Oklahoma was the 46th
state to be admitted to the Union.
Statehood is November 16, 1907.
Oklahoma means "land of the Red People" in the Choctaw language.
When Oklahoma became a state, it required a “seal”
representing the spirit of the new state that could be placed on a
public office or a public document.
The Oklahoma State
Seal consists of a large five-pointed star containing the emblems of
the Five Civilized Tribes in the points of each ray.
The spaces between the five points were filled with
forty-five smaller stars, representing the states of the Union, with
the center star as the forty-sixth state.
The Oklahoma State
Seal contains six seals. In
the center of the large star is the central device of the official Seal
of the Territory of Oklahoma, including the words “Labor Omnia
Vincit” meaning “Labor Conquers All Things.”
Columbia is the central figure, representing justice and
Statehood. On her right
is the American pioneer farmer, on her left is the aboriginal
American Indian. These
two representatives of the white and red races are shaking hands
beneath the scales of Justice, symbolizing equal justice between the
white and red races in Oklahoma and on the part of the Federal
Government. Beneath the trio is the cornucopia of plenty and the
olive branch of peace, and behind is the sun of progress and
Each of the five
rays of the central star represents the official seals of the Five
From the Seal of the Cherokee Nation: A large
seven-pointed star, surrounded by a wreath of oak leaves is
seven-pointed star represents the seven ancient clans of the
Cherokee people. The wreath of oak leaves refers to oak wood, the
principal hardwood in the old Cherokee country in the Carolinas
that was used in maintaining the perpetually burning sacred
fire. In this
connection, oak was a symbol of strength and everlasting life.
From the Seal of the Chickasaw Nation: An
Indian warrior is shown standing in ancient regalia, carrying
two arrows in his right hand, a long bow in his left, and a
shield on his left shoulder.
The two arrows represent his guard over the two ancient
tribal divisions, in which all Chickasaw clan and house names
to old tribal lore, the bow and the shield represent the
insignia of the Chickasaw warrior by right of his descent from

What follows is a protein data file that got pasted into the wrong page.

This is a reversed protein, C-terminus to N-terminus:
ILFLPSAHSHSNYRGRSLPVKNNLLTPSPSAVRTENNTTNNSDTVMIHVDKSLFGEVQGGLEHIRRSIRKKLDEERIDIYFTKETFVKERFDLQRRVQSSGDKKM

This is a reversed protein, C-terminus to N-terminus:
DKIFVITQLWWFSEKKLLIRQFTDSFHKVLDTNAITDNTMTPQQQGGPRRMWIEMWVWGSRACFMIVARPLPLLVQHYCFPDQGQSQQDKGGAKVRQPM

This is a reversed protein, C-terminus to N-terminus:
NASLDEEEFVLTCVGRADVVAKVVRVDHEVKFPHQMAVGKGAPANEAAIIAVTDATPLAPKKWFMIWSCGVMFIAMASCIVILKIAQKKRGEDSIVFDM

the “House of Warriors”.
From the Seal of the Choctaw Nation: An
unstrung bow with three arrows and a pipe-hatchet are blended
ceremonial pipe-hatchet was passed around and smoked in council
when deliberating important tribal matters.
Though a peaceable people, the Choctaws were noted for
great strength in defending their homes and country.
The unstrung bow represents peace yet instant
preparedness for defense. The
three arrows, always ready, stood for the three great Choctaw
From the Seal of the Muscogee (Creek) Nation: A
sheaf of wheat and a plow are represented in the seal of the
Muscogee nation. The
plow and sheaf of wheat were chosen as modern symbols of
agricultural industry, for which the Creeks were noted from
earliest times. It is a reference to the prosperity that agriculture
brought to the Creek people.
From the Seal of the Seminole Nation: A plumed
tribesman is shown paddling a canoe across the lake to a village
with a trading post standing near the shore.
This scene represents some of the early customs
surrounding the act of gathering, preserving and trading plants
that were held sacred in connection with their ancient tribal
religious rites and ceremonies.
It is symbolic of peace and plenty.
It is a misdemeanor for any person to use the "Great Seal of
the State of Oklahoma" or facsimile thereof, on any identification document,
identification card, or identification certificate which is not issued by an entity of
this state or political subdivision thereof, or by the United States. Provided, nothing in
the paragraph shall be construed to prohibit the use of the "Great Seal of the State
of Oklahoma" for authorized advertising, including but not limited to, business
cards, calling cards and stationery.